As Judge Dredd, the most hardened and exacting of all the futuristic Judges (futuristic lawgivers that act as judge, jury, and executioner), Karl Urban gives a commanding performance that's more than just him looking like he's made out of granite (although that's a big part of the performance too, and he pulls it off with aplomb). For a while Urban was stuck in bland and flavorless roles following his breakout in the latter two "Lord of the Rings" movies (things like "Doom" and "Pathfinder" – no, I don't remember them either), but in recent years he's picking up steam again, thanks mostly to his beyond charming turn as Bones in JJ Abrams' shimmery "Star Trek" reboot. While he plays the strong silent type in "Dredd," he lets enough humor and character shine through to make him marginally endearing. Also, when he says "I am the law," it actually comes across as threatening instead of laughable (as Stallone's delivery did).
PRO: Truly Inventive Use of 3D
Sure, "Prometheus" had some cool use of 3D (particularly those computerized maps and feeling like you were trapped inside the abortion pod), but "Dredd" really uses the format in some unique and interesting ways. They also do my favorite thing in 3D, which is when the aspect ratio actually becomes slightly more truncated (so that there's extra black at the top and bottom of the screen), so when sparks or blood or bit of debris get blown out, it exits the truncated frame and goes into the extra black space. It creates an additional sense of dimensionality and is also really, really ridiculously cool.
Also really cool: the drug of choice in "Dredd" is something called Slo-Mo, which makes you feel like things are moving super slowly. Life also takes on a kind of glittery luminescence, so when a character takes the drug in the tub, droplets of water turn into twinkly diamonds. (This was accomplished by using the Phantom camera -- a digital camera that shoots at 1,000 frames per second. It's a camera favored by everyone from Lars von Trier to the "Jackass" boys.) In short: "Dredd" is one of the few movies worth the 3D surcharge.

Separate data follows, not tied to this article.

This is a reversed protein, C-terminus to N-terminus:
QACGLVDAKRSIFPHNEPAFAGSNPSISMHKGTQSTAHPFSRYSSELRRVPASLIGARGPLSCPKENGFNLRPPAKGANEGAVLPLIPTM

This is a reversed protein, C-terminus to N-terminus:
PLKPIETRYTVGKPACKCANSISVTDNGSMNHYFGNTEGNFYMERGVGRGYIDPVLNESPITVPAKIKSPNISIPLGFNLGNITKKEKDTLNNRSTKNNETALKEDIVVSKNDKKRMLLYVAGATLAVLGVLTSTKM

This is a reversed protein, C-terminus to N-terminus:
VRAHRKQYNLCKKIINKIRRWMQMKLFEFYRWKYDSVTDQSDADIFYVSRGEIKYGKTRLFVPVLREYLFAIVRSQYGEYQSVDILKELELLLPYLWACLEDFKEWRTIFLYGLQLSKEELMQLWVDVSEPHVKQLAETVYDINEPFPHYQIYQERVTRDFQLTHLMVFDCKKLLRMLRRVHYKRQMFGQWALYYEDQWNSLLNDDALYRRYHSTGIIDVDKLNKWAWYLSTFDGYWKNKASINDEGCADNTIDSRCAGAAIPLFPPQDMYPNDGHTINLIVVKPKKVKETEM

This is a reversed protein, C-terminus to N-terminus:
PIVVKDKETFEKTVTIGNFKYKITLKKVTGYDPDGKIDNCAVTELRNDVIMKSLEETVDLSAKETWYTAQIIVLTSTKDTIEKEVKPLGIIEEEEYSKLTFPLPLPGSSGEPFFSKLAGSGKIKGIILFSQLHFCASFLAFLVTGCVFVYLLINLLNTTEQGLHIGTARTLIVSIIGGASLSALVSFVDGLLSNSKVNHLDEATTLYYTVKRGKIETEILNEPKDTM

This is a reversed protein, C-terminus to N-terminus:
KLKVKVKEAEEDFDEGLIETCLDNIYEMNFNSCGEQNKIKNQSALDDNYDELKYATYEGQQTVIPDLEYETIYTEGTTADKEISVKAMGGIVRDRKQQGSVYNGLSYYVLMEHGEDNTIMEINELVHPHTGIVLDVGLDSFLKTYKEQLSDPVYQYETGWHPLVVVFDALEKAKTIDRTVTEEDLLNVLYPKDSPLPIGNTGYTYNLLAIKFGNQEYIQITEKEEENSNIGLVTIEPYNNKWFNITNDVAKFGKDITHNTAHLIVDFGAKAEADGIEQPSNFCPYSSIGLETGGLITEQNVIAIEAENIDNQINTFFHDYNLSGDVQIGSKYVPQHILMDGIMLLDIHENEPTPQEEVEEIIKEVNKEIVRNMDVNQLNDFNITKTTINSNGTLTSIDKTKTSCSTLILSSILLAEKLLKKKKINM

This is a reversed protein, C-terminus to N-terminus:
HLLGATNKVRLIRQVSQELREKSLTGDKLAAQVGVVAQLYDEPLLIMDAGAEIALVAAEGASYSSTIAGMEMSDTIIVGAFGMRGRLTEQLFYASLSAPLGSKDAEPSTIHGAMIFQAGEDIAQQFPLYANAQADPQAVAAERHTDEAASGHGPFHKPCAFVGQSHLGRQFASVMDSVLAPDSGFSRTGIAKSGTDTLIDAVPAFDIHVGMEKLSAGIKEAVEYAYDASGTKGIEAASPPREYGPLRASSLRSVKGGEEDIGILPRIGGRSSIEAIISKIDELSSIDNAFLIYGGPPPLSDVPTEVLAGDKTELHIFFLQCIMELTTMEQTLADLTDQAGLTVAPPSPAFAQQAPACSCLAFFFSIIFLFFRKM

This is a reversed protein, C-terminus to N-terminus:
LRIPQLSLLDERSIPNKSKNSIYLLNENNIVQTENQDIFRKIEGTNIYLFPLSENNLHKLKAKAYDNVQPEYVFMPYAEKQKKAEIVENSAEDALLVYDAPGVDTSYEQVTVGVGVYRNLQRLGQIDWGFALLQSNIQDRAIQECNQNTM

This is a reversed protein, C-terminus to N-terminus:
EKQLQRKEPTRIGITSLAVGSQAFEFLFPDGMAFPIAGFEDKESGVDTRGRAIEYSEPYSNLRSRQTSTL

PRO: It's Excessively Violent
When people say, "Man, 'Expendables 2' was really violent," you kind of nod your head and say, "Okay." And then when you go and see "Expendables 2" and it's not that violent but instead is about as nasty as your typical direct-to-cable action movie (but way more boring and old-mannish). We're here to tell you, though, that "Dredd" is really, truly, I-don't-know-how-they-got-away-with-an-R-rating violent. Instead of being repulsive, though, it adds to the hyper-stylized comic book milieu, and makes for a way jazzier viewing. This is punctuated by an early car chase sequence where Dredd is in pursuit of some hopheads who have taken Slo-Mo. The van carrying the junkies hits a pedestrian, which registers as a red splat on the windshield. That's the moment Dredd decides to use lethal force and the moment when "Dredd" proves that it really means business.
CON: It's Kind of Repetitive
Like "The Raid: Redemption" before it, "Dredd" is set in a single apartment building over the course of a single day. Granted, the apartment building in "Dredd" is 200 stories tall and houses tens of thousands of hopeless MegaCity One citizens, but still… the similarities are there. As such, there are only a number of possibilities before things begin to feel slightly repetitive and videogame-y, with each level of the apartment building representing a different "level" to beat. It also adds a certain amount of drag to what is otherwise a rocket-powered 95 minute romp.